The actual origin of the term "Black Friday" has nothing to do with store profits

You've probably heard that "Black Friday" refers to stores going into profitability, from the use of black ink to signify a positive number on a profit-and-loss statement (as opposed to red ink for negative).

But Kevin Drum explains that this is actually pretty clearly not true, no matter how often the media repeat this folk etymology. The term originated in Philadelphia in the 1950s when boisterous football fans in town for the Army-Navy game would spend Friday crowding into downtown stores and causing annoyance for store employees. It was likely influenced by the use of "Black ___day" to refer to various disasters, such as "Black Tuesday" for the 1929 stock market crash.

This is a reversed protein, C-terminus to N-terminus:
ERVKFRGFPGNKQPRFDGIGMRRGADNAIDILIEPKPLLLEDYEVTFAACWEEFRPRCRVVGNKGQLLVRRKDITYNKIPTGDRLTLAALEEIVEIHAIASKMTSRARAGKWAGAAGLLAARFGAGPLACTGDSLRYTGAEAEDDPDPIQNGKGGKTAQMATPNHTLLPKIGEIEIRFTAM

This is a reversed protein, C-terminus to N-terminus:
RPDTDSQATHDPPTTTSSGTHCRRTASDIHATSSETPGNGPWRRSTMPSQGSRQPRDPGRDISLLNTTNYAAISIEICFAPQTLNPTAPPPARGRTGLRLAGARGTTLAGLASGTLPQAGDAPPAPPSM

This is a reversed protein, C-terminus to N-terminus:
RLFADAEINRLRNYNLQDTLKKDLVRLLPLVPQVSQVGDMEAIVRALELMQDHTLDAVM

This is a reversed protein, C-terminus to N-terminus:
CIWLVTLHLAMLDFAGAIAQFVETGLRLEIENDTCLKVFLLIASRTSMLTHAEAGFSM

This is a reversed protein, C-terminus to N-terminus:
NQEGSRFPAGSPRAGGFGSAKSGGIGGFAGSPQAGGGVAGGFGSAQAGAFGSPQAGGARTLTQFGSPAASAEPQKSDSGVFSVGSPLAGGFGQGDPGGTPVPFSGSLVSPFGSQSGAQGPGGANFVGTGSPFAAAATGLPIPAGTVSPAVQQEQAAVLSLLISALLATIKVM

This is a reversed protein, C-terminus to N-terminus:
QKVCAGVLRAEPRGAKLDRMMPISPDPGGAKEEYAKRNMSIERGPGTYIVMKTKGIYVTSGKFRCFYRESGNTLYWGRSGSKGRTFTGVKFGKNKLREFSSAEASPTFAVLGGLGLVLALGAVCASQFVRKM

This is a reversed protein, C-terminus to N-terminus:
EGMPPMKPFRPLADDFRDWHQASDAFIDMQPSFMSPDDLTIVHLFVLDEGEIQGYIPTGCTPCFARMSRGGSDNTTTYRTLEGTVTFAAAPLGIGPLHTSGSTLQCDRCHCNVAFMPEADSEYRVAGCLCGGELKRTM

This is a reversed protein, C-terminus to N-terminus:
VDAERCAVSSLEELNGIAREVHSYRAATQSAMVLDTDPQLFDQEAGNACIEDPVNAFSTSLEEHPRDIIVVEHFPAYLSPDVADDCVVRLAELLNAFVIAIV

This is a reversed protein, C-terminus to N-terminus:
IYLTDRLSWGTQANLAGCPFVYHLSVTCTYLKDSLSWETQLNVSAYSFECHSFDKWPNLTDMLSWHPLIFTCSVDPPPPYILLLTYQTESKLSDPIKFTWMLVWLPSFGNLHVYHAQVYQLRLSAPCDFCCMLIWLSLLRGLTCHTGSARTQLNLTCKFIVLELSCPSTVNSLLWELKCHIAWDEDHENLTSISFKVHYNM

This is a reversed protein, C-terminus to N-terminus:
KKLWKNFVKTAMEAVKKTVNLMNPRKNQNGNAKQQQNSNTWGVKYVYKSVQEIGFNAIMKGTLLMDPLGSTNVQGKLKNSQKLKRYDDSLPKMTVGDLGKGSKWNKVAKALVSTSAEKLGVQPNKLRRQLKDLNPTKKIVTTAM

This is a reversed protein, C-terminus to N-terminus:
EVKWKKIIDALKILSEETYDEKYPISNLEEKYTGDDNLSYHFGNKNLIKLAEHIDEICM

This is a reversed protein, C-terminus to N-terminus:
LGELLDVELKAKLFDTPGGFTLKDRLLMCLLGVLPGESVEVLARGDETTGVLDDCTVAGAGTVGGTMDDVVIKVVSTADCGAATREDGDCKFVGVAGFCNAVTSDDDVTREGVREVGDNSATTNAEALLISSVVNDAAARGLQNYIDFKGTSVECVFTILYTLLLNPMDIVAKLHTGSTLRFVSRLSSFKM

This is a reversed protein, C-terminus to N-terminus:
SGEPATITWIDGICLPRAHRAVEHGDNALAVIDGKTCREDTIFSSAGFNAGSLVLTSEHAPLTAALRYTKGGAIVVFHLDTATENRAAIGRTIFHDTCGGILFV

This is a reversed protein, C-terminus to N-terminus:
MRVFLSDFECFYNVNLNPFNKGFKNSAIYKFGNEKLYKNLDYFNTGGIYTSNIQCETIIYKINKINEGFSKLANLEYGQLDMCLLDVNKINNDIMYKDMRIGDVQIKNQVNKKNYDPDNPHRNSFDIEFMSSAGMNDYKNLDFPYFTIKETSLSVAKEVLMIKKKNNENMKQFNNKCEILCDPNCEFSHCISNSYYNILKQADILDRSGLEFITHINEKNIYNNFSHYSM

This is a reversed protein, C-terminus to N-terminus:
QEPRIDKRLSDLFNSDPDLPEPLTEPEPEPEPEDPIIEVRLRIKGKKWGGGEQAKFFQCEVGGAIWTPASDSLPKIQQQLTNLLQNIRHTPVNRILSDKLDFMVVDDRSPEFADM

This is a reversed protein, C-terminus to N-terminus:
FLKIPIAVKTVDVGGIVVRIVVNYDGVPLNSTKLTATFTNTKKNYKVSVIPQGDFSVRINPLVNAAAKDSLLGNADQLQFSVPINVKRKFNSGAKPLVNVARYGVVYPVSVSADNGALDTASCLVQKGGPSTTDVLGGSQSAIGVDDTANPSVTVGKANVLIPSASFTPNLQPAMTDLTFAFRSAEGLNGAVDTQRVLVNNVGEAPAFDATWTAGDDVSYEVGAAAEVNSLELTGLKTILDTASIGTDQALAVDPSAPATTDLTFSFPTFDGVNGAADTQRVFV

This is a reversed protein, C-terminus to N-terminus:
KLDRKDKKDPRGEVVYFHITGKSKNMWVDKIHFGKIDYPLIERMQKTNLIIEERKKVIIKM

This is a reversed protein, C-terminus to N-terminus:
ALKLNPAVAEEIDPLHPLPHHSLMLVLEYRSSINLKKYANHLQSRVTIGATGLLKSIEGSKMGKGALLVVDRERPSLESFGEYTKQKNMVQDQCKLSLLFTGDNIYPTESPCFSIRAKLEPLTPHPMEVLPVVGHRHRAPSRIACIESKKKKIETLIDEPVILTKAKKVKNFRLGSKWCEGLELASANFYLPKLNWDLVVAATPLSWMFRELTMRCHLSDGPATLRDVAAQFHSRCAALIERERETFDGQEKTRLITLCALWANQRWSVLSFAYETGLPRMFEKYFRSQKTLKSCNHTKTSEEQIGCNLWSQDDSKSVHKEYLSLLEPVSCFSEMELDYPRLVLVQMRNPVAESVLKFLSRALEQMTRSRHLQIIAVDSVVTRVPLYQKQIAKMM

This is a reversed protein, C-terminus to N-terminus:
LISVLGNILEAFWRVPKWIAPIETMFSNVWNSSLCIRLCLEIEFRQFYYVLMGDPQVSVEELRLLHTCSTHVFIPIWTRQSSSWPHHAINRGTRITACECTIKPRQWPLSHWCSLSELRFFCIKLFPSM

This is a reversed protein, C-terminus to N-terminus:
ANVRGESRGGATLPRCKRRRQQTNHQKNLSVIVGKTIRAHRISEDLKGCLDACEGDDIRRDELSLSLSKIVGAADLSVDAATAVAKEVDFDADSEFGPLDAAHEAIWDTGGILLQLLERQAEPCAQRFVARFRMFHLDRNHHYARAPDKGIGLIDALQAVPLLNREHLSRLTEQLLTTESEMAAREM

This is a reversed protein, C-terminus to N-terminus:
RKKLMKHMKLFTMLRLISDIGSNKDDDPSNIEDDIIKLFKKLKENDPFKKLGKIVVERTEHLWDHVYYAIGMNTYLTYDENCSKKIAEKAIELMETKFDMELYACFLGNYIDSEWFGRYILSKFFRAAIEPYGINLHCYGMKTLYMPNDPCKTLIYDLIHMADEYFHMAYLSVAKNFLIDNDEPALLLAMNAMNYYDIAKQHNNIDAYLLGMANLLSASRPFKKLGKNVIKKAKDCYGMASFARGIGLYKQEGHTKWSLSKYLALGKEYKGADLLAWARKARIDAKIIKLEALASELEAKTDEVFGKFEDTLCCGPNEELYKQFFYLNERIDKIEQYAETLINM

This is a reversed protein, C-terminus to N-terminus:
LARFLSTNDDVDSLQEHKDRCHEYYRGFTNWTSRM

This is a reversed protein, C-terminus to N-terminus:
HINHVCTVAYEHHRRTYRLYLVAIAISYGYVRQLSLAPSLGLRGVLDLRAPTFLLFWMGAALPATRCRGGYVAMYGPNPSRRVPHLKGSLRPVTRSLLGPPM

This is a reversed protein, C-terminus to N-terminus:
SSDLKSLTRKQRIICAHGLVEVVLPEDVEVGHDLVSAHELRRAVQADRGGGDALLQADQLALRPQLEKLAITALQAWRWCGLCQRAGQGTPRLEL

Apparently the term "Black Friday" was not generally used across the U.S. even as recently as the mid-1980s. Now, of course, it's commonplace, and it has apparently even spread to the UK despite the fact that Thanksgiving isn't a British holiday. See Drum's article for more.

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